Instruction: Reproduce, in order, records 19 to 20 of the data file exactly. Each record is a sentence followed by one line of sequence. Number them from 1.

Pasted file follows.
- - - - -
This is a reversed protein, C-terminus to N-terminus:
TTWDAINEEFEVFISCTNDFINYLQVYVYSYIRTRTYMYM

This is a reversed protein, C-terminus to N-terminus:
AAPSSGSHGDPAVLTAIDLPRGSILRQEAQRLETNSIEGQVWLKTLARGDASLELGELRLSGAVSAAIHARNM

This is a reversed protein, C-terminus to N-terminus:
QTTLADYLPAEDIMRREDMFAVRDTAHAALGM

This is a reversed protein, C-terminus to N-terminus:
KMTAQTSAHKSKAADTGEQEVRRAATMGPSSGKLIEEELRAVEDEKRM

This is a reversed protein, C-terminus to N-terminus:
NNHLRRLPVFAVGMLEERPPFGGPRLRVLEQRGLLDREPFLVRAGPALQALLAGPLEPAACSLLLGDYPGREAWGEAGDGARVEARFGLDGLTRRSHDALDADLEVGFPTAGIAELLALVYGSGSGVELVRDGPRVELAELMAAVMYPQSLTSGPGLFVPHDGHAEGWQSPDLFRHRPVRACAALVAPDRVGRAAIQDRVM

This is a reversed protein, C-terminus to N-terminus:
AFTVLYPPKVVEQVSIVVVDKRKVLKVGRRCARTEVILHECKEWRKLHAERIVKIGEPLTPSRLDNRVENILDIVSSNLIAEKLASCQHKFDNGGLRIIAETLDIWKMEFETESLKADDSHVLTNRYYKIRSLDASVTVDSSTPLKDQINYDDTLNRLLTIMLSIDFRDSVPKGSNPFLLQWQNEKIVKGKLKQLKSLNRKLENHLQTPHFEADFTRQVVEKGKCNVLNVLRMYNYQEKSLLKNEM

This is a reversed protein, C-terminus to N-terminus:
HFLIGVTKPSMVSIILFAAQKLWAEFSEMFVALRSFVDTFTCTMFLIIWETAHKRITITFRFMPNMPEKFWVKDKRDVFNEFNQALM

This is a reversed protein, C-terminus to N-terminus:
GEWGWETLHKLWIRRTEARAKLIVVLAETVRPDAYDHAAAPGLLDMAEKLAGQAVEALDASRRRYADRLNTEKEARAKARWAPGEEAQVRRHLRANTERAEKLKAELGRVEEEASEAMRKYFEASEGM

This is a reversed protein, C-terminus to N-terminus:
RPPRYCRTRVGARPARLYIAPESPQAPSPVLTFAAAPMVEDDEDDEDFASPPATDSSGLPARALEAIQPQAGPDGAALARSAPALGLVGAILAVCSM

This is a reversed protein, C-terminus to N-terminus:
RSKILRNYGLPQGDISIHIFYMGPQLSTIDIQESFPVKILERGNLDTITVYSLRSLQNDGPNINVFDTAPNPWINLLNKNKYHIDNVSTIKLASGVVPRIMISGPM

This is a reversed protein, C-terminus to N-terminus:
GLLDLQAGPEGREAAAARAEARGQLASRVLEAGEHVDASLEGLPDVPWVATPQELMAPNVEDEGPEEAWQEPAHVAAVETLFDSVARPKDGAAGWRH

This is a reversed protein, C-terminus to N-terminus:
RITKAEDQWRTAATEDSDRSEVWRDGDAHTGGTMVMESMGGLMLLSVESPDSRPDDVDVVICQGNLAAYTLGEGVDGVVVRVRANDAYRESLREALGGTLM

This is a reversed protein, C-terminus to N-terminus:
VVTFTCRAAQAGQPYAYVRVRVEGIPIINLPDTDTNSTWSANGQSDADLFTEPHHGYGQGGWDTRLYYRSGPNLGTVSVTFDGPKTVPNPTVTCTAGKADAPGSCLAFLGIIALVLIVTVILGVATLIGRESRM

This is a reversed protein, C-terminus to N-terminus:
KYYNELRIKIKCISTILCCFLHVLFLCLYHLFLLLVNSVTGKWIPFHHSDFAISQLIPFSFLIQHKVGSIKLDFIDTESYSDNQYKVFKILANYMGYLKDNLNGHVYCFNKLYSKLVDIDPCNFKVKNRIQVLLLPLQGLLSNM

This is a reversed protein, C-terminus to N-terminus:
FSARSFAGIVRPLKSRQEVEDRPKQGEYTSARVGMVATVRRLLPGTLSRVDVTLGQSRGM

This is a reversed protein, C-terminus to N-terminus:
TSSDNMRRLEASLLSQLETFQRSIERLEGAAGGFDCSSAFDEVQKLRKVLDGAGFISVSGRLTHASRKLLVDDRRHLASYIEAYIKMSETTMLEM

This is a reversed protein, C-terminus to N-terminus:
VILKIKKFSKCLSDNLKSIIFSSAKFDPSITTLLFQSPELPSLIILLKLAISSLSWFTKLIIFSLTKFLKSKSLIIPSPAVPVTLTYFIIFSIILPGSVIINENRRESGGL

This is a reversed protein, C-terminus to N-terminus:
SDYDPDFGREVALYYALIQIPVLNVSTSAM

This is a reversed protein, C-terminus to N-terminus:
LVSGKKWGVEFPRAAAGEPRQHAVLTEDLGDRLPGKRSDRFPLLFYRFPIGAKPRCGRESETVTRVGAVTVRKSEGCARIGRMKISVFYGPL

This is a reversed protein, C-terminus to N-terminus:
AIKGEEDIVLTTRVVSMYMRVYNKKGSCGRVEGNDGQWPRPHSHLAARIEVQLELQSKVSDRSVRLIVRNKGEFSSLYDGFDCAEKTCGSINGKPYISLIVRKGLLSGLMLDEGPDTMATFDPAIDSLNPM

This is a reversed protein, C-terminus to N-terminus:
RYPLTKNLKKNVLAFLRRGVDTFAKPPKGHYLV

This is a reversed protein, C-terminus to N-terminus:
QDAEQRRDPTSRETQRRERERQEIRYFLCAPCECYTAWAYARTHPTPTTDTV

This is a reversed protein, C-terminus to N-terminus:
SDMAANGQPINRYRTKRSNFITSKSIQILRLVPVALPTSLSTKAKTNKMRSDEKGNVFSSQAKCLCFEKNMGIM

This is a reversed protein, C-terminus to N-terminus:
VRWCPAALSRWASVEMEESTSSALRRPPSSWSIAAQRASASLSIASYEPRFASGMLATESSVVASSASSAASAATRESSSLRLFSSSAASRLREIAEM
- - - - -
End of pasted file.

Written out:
This is a reversed protein, C-terminus to N-terminus:
LVSGKKWGVEFPRAAAGEPRQHAVLTEDLGDRLPGKRSDRFPLLFYRFPIGAKPRCGRESETVTRVGAVTVRKSEGCARIGRMKISVFYGPL

This is a reversed protein, C-terminus to N-terminus:
AIKGEEDIVLTTRVVSMYMRVYNKKGSCGRVEGNDGQWPRPHSHLAARIEVQLELQSKVSDRSVRLIVRNKGEFSSLYDGFDCAEKTCGSINGKPYISLIVRKGLLSGLMLDEGPDTMATFDPAIDSLNPM